Prof John Quinn PhD

Professor Molecular and Clinical Pharmacology


    Regulation of Gene Expression in the Brain

    The majority of CNS disorders are caused by gene & environment interactions, whereby a strong genetic component magnifies the effect of the environmental insult. We have initiated the characterisation of how signalling pathways interact with such genetic variants resulting in differential changes in the cells transcriptome which underlie a specific CNS disorder or mental health problem. Such analysis is byzantine, many variants are in non-coding DNA and can be located 100,000s of bases from the gene(s) they regulate and the environmental challenges can be pharmacological, physiological or psychological. We therefore integrate a wealth of bioinformatic and genetic data to delineate key regions of the genome involved in a particular cellular process. We then apply a rigorous set of molecular and biochemical protocols to validate our models. This methodology has been applied to mechanistically understand how a variety of neuropsychiatric and neurological conditions progress. Our current studies build upon a body of work explaining the role of repetitive DNA as both risk factors for CNS disorders and their action as transcriptional regulatory domains. This has facilitated our most recent studies of retrotransposons. Retrotransposons are considered to be activated and indeed mobilised in a number of age related diseases such as dementia & cognitive decline and are hypothesised to in part drive neurodegenerative disease.

    Our research is updated at
    University page

    Mental and Behaviour Research Group page

    Our lab Facebook page

    This research in addition to adding to basic understanding of how these diseases progress, will also give insights into therapeutic windows for intervention. The research is the subject of various IP and patents. The group collaborates actively with industry in addition to tradition routes of funding from the Pain Relief Foundation (Walton), BBSRC, MRC and the Wellcome Trust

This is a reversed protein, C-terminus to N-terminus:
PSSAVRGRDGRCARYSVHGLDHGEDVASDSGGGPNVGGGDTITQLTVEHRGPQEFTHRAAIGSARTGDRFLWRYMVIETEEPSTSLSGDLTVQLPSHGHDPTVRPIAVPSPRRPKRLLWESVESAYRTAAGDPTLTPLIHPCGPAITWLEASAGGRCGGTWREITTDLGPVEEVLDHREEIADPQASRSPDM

Research Grants
    • Retrotransposon mobilisation in Pain
    • Wellcome Trust Four-Year PhD Studentship with the Cellular and Molecular Physiology PhD Programme
    • Andrzej Wlodarski Memorial Research Fund in Motor Neurone Disease
    • The role of the activity of endogenous transposable elements in the pathogenesis of ALS
    • Effects of Acute Ischaemia on Thalamocortical Synaptic Transmission, in vitro.
    • Four year PhD programme in Cellular and Molecular Physiology.
    • Development of a mouse trigeminal pain model
    • Application of automated, high-content, live-cell, fluorescence imaging in multidisciplinary studies of epithelial, neuronal and stem cell function.
    • High resolution analysis of phenotype in manipulated complex tissues.
    • Delivery of artificial chromosomes in vivo via a virus vector system.
    • Exploitation of Genome Wide Association Biomarkers for Cognitive Decline
    • Winter Neuropeptide Conference
    • High resolution analysis of phenotype in manipulated complex tissues.
    • Transcriptional regulation mediated by polymorphic domains termed variable number tandem repeats.
    • Genetic predisposition to breast cancer
    • Prediction and analysis of a regulatory SNP map of Major Depression Disorder.
    • Four Year PhD Programme in Cellular and Molecular Physiology.
    • Expression and function of the tachykinins in epilepsy.
    • Establishment of a novel technology: Proximity Ligation
    • The mechanisms by which polymorphic domains in the 5HTT gene, potenially correlated with behavioural disorders, modulate gene expression.
    • Molecular analysis of the role of the tachykinins in pain, reward and anxiety.
    • Prediction and analysis of genetic variation which would affect expression of candidate genes associated with Motor Neurone Disease
    • A sensor system to assess the regulation of latency and associated post-herpetic neuralgia in varicella zoster virus
    • 11th Multidisciplinary International Conference of Neuroscience and Biological Psychiatry "Stress and Behaviour"? 1st International Stress and Behaviour Society.
    • Four-year PhD programme in cellular and molecular physiology.
    • Prenatal and infancy origins of biological and social-cognitive processes in disruptive behaviour problems in children aged 7 - 9 years.
    • The expression and function of the neuropeptides substance P and neurokinin-A in nociceptive pathways.
    • Can the genotype of the human serotonin transporter (SLC6A4) generate differential epigenetic signatures over the gene response to exposure to cocaine?
    Research Collaborations


    External: Institute of Psychiatry, University of London

    Honourary Visiting Professorship.

    Collaboration on function of polymorphic DNA


    External: AstraZeneca Pharmceuticals

    Shared PhD student

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